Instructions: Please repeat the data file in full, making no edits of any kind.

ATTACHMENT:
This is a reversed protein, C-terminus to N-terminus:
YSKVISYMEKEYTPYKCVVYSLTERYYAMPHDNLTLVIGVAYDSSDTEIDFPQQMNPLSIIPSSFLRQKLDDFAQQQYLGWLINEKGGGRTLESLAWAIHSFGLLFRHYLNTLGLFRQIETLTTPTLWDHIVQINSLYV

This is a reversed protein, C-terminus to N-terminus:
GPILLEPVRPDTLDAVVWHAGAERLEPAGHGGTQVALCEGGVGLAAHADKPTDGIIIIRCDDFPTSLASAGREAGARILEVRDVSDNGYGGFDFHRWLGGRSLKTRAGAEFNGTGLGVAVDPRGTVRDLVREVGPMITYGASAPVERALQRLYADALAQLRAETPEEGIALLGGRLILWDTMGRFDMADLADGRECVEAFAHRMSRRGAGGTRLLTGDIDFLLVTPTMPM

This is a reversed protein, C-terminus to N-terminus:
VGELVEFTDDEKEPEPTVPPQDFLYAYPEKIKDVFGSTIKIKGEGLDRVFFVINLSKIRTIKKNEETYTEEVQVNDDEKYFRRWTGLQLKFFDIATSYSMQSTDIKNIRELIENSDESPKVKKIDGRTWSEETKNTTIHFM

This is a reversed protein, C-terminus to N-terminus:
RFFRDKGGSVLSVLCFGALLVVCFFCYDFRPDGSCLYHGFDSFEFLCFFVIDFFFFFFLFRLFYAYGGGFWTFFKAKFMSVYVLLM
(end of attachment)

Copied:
This is a reversed protein, C-terminus to N-terminus:
YSKVISYMEKEYTPYKCVVYSLTERYYAMPHDNLTLVIGVAYDSSDTEIDFPQQMNPLSIIPSSFLRQKLDDFAQQQYLGWLINEKGGGRTLESLAWAIHSFGLLFRHYLNTLGLFRQIETLTTPTLWDHIVQINSLYV

This is a reversed protein, C-terminus to N-terminus:
GPILLEPVRPDTLDAVVWHAGAERLEPAGHGGTQVALCEGGVGLAAHADKPTDGIIIIRCDDFPTSLASAGREAGARILEVRDVSDNGYGGFDFHRWLGGRSLKTRAGAEFNGTGLGVAVDPRGTVRDLVREVGPMITYGASAPVERALQRLYADALAQLRAETPEEGIALLGGRLILWDTMGRFDMADLADGRECVEAFAHRMSRRGAGGTRLLTGDIDFLLVTPTMPM

This is a reversed protein, C-terminus to N-terminus:
VGELVEFTDDEKEPEPTVPPQDFLYAYPEKIKDVFGSTIKIKGEGLDRVFFVINLSKIRTIKKNEETYTEEVQVNDDEKYFRRWTGLQLKFFDIATSYSMQSTDIKNIRELIENSDESPKVKKIDGRTWSEETKNTTIHFM

This is a reversed protein, C-terminus to N-terminus:
RFFRDKGGSVLSVLCFGALLVVCFFCYDFRPDGSCLYHGFDSFEFLCFFVIDFFFFFFLFRLFYAYGGGFWTFFKAKFMSVYVLLM